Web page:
"I made a mistake and it was a costly one. Every offense is going to face adversity and that's the worst kind, a pick for a touchdown," said White. "We knew we had to get a couple of drives and get a score to take back the lead. The offense responded well and that shows a lot of maturity on our team."

On the following series, White marched OU 73 yards in 10 plays, capping it off with a 15-yard TD pass to Mark Clayton. The play put the Sooners on top to stay and White would eventually close out the scoring with another scoring toss to Clayton with 7:06 remaining.

"Jason came back like a champion today," said offensive coordinator Chuck Long. "He was poised and sharp and he played with a lot of confidence.

"Travis is also stepping up in a big way, right now. It's good to see that, and as a result, it opened up Jason to Mark again."

Eight different Sooners caught passes, including five each by Clayton and Wilson.

"With them crowding the box it just gives our wide receivers to get open and make plays. I just happened to be in at the right time when the plays were called and I did what we've been practicing all season," said Wilson, who had five catches for 85 yards.

SPECIAL TEAMS — (B-)
Return yards were hard to come by, although Jejuan Rankins had one 20-yard punt return while filling in for the injured Antonio Perkins.

Trey DiCarlo was solid on kickoffs early and then booted a pair out of bounds in the final quarter to stake KSU to good field position. Blake Ferguson averaged over 42 yards per punt, but the O-line allowed a K-State defender to slice through and block a 40-yard DiCarlo field goal attempt.

That could have proven costly.

Meanwhile, the Wildcats were held in check by OU's coverage teams.

RUN DEFENSE — (A+)
Darren Sproles ran wild against the Sooners in K-State's 35-7 victory in the Big 12 title game last season, so it only made since he would be wearing a rather large target on Saturday.

Ironically, the OU defense was so focused in on stopping Sproles, the Cats were able to take advantage by going up top. Quarterback Dylan Meier threw for 153 of his 242 passing yards in the first half when the hosts were trying to set up the upset.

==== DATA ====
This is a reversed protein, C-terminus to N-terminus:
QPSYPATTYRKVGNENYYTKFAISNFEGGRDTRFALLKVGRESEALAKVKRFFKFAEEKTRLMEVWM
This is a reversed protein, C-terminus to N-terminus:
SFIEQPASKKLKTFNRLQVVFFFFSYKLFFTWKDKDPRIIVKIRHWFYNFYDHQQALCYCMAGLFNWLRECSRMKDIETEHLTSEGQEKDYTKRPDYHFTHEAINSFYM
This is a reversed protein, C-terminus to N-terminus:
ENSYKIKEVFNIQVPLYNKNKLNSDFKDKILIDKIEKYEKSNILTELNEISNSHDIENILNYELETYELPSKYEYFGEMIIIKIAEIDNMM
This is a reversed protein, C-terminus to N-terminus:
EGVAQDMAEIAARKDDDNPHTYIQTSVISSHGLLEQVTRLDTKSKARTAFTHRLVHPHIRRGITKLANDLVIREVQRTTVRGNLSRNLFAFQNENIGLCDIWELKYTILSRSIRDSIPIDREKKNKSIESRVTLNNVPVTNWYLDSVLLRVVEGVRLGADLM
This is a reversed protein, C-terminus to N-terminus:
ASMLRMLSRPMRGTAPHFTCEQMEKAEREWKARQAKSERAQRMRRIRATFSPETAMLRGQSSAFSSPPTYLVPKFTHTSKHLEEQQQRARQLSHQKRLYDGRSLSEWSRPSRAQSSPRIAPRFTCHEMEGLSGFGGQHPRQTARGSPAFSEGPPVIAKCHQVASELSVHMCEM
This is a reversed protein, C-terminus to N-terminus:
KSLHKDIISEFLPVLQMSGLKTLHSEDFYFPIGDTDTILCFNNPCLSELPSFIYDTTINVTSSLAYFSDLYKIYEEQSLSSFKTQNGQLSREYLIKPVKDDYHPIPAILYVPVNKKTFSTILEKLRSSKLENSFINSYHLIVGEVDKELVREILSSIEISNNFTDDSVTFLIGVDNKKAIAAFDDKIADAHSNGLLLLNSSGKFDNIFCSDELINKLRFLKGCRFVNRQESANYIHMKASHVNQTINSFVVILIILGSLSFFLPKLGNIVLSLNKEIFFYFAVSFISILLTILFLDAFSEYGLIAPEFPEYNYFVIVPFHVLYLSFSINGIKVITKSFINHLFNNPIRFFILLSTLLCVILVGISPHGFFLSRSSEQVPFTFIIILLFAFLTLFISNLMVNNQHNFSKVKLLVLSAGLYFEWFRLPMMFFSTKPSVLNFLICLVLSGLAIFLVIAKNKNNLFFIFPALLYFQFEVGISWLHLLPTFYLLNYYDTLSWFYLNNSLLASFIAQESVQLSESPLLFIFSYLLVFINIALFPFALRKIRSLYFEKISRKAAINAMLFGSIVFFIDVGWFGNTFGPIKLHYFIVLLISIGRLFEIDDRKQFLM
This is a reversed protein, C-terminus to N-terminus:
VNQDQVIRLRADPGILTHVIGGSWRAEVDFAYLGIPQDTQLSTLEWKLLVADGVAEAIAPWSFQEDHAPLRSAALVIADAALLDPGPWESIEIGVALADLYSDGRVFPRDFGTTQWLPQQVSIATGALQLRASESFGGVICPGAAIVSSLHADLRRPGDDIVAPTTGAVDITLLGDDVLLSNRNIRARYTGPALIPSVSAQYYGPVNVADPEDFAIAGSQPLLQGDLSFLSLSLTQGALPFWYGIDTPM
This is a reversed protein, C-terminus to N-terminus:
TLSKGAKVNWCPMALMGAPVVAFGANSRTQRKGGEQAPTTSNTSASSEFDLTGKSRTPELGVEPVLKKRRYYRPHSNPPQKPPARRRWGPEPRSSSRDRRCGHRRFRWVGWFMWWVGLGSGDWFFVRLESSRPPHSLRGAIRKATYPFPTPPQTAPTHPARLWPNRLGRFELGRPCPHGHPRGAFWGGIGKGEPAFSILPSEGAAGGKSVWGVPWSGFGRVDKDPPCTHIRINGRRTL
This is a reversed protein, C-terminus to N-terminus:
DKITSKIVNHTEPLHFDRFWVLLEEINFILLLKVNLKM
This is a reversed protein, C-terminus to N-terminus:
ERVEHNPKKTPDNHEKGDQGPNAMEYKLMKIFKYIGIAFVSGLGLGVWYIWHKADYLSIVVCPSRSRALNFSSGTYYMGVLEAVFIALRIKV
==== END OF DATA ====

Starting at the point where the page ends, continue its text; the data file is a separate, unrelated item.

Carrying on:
Meier set up K-State's first score — a 1-yard run by Sproles — with a 29-yard pass, and he later hit Yamon Figurs 38-yard TD score.

"I didn't expect them to come out and throw it that much. They had some success with it until we settled down and contained them," said OU defensive back Brodney Pool.

Even with the success through the air, nothing ever opened up for Sproles, who just a few weeks ago was considered one of the leading candidates for the Heisman Trophy.

Sproles had two yards after one quarter and went to the halftime locker room sitting on nine carries for 16 yards.

"Our goal was to shut him down, and we knew if we could do that, we'd win the game. In our minds that would make the difference," said co-defensive coordinator Brent Venables. "I think their plan was to counteract that — to spread us out and not make him a target we could zero in on. But when he did get the ball, we kept him bottled up."

Meier tried to get Sproles out on the corner via several option plays, but that never materialized either.

Oklahoma, behind Lynn McGruder, Larry Birdine and Cody, dominated the trenches and made life tough on any Wildcat ballcarrier.

PASS DEFENSE — (B-)
After a shaky start that saw the secondary riddled for several key completions, the Sooners settled into a defensive groove. OU applied constant pressure on Meier and were able to slow down the one dimensional Cats.

"We thought they were going to run the ball a whole more to start the game. But they attacked us down the middle of the field. They threw us off a little with that," admitted linebacker Rufus Alexander, who led OU with nine tackles.

Several key drops aided OU's cause, but K-State proved to be more than efficient in throwing the ball, as receivers Jermaine Moreira and Figurs combined for 13 catches and 165 total yards.

Meier eventually finished 20 of 38 for 242 yards and the one touchdown, but only 80 yards of that came after the break.

"Once we settle in, we were fine. They didn't really do anything we weren't prepared for — although we were on our heels a little there at the first of the game. We just had to get in our groove and play like we're capable of," said Cody, who finished with two sacks.

Donté Nicholson had a big sack late in the third quarter that helped force a punt. He also had a five tackles, while cornerback Jo-Kay Onyenegecha collected six tackles.

"We prepped so hard all week knowing they were going to come out and give us a good fight. Our Coach (Stoops) said ‘always win the fourth quarter,' and that's what we did," said Onyenegecha. "Defense wins championships, so we were determined to make things happen."

Next up: The Sooners play host to Kansas Jayhawks.